Kathy Burke captures the beauty of the locale, with many sweeping shots of the rolling hills and wide expanse of water, and uses it as a stark contrast to how trapped so many of the characters feel in their lives in this corner of West Cork. All 3 of the Ross sisters are especially trapped, with Florence, who is escaping to start a new life with her partner Susan in San Francisco, is finding it difficult to break free of the ties that bind, and oldest sister Abigail seeming to struggle under the weight of keeping the farm and her family together. The burden of the inherited farms is a running theme through all the triangles of families whose lives crossed with Tommy Burke.
As the first episode draws to a close, we see PJ – a secret eater who is both comically and tragically stuffing cheese slices into his mouth alone in his police car – witness a drunken Brid and Evelyn fight in the water, as Evelyn goes for a swim. His repeated “I can’t I can’t I can’t” as he backs away and hides in his car, hoping no one saw what he saw, shows how unprepared he is to deal with all the complications this case is bringing. Yet, by the next episode he has waded into that particular emotional water himself, right up to his chin.
In the first episode, we get only a taste of these people’s lives, and I found myself wanting to slow the pace down and spend more time with each character before the murder mystery aspect began. But by episode two my qualms had vanished as it was clear the feeling of each scene being like walking into the middle of a conversation that was already taking place was simply an appetite whetter, and the full story would play out in time.
As the second episode opens, we find Brid has gone missing after her tussle with Evelyn, and PJ is distracted from Tommy’s murder – much to Dunne’s annoyance – by a desire to find her. When he tracks her down to her sanctuary – a karaoke bar where she takes her son – we see one of PJ’s secrets be revealed, as he gazes adoringly at his prime suspect in his passenger seat.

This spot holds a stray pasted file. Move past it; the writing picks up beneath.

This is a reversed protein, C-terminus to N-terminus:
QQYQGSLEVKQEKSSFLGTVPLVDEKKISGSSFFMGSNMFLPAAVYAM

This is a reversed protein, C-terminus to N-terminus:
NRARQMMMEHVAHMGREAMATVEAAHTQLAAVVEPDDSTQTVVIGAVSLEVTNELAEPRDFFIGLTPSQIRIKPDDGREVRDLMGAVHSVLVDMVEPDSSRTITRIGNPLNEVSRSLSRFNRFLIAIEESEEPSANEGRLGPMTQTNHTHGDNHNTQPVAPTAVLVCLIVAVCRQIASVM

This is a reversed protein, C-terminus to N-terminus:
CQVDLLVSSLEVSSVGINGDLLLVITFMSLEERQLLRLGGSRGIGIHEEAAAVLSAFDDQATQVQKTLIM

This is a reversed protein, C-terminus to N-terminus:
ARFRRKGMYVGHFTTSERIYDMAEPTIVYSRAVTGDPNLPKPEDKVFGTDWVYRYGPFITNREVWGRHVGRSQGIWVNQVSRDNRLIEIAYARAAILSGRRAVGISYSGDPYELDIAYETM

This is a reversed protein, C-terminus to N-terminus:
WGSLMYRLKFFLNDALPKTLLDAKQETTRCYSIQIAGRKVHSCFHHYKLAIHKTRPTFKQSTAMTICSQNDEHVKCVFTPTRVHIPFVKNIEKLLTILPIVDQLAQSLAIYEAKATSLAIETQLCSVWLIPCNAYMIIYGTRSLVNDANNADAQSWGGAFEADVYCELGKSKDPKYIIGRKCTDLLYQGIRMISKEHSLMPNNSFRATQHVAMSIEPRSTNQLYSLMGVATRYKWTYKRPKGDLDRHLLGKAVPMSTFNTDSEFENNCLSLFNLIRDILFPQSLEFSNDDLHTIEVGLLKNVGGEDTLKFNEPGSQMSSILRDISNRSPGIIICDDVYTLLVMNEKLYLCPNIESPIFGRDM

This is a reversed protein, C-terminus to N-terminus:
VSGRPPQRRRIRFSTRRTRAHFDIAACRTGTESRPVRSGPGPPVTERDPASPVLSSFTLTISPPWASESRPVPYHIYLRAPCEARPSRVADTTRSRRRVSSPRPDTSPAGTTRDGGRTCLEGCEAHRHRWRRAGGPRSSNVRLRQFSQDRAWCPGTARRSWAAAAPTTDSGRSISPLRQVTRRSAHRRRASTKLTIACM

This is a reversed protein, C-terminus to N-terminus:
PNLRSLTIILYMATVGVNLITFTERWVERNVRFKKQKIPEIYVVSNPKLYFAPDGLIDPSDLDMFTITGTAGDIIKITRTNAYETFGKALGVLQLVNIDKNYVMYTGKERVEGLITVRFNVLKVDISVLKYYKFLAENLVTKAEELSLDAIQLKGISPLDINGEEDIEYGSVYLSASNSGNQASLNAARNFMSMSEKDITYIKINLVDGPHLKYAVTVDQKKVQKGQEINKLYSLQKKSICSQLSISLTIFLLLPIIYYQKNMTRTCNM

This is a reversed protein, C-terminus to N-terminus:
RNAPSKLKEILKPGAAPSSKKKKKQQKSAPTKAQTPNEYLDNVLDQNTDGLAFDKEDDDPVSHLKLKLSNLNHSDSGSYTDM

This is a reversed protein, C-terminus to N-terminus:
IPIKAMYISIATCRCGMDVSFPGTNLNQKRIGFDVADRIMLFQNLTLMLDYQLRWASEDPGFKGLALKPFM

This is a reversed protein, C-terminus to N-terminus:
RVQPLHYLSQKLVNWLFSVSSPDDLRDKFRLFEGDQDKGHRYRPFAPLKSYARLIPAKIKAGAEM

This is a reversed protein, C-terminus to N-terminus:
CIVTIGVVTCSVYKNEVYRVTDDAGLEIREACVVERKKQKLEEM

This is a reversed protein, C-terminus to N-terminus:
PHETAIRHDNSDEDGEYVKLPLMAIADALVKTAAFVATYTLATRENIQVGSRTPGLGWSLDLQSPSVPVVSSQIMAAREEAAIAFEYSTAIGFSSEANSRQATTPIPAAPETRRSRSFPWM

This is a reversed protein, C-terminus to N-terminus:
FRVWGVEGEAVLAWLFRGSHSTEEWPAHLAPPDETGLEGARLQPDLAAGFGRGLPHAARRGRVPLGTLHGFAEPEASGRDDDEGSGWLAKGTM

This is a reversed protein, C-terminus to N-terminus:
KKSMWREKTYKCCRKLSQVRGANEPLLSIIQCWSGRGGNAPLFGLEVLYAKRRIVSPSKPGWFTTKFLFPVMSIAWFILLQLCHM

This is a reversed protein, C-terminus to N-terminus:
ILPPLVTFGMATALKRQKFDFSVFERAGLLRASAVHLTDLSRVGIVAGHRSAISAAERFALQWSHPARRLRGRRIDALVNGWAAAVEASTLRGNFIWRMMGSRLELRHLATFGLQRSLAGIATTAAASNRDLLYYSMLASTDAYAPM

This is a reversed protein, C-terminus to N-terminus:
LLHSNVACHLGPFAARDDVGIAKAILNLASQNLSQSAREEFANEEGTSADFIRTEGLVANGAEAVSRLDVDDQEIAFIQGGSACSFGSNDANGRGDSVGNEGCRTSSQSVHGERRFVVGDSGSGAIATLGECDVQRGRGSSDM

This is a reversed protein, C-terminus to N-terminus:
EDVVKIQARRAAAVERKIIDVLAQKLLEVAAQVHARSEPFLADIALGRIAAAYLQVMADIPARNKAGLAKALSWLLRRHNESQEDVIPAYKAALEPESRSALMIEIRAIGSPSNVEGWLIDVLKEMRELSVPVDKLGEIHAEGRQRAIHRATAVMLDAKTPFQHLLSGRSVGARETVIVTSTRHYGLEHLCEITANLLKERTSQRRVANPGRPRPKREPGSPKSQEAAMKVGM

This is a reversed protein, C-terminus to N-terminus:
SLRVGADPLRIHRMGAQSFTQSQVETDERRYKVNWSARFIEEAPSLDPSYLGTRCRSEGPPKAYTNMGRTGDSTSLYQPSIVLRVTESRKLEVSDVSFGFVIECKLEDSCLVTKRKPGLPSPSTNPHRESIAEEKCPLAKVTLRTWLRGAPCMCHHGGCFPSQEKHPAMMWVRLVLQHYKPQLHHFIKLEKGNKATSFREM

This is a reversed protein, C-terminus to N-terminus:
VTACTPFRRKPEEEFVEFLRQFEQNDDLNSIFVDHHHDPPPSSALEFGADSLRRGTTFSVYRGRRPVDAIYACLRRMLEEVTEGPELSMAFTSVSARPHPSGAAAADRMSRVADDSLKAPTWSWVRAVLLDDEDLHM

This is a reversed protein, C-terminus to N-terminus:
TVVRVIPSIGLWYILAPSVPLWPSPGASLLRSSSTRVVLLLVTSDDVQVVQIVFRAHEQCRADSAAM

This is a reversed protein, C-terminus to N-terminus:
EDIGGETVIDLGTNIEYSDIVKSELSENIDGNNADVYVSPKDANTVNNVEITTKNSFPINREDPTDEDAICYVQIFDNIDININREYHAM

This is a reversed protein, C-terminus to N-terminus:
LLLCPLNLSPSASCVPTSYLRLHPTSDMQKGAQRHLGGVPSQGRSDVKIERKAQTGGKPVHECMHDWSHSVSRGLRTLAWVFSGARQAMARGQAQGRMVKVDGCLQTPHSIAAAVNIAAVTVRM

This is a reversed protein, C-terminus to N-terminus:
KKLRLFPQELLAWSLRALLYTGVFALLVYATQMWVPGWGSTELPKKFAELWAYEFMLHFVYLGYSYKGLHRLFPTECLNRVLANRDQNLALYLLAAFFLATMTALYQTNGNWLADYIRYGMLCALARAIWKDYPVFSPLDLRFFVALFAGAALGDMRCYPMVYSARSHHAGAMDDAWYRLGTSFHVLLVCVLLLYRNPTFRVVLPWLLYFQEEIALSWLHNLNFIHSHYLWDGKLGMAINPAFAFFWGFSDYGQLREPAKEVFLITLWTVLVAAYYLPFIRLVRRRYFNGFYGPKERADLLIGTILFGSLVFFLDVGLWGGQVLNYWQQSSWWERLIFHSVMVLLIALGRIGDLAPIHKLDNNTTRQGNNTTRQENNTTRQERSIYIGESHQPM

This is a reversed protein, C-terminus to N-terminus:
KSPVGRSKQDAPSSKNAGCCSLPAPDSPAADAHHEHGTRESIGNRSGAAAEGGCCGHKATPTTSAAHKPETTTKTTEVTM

The focus remains largely on Brid and PJ through the second instalment, as we see an evolving connection bring the two sad souls to life. McSweeney and Hill have wonderfully warm and quirky chemistry together, which plays out sweetly in scenes where drunken Brid flashes and hugs PJ in her kitchen, and when the sergeant performs a series of dire impressions on the roadside, in order to distract Brid from an emotional meltdown.
And when they return to Brid’s home, where PJ gently questions her on her time with Tommy, the chemistry between the pair finally overflows. Brid makes clear her marriage is over (if it was ever alive) as her husband has taken their children to his mother’s, and after reassuring PJ of her innocence over Tommy, the two kiss.
It’s clear that every character has a story to tell, and that through this murder the ties that bind these locals together, and the wedges that drive them apart will be forced out into the open, whilst PJ and Dunne grapple with their own affairs of the heart.
There isn’t a weak link in the chain that holds Holding together, with Conleth Hill and Siobhan McSweeney standing out in a stellar cast with their charm and depth. Brenda Fricker is scene-stealing as the housekeeper with hidden secrets, and Charlene McKenna depicts Evelyn’s hot-headed frustration powerfully. There is a real believability in the community who are constantly tripping over each other’s lives in the small town, and the mystery of this central man who seemed to cut a swathe through so many of their stories is a gripping one.
Holding Starts Monday 14th March on ITV.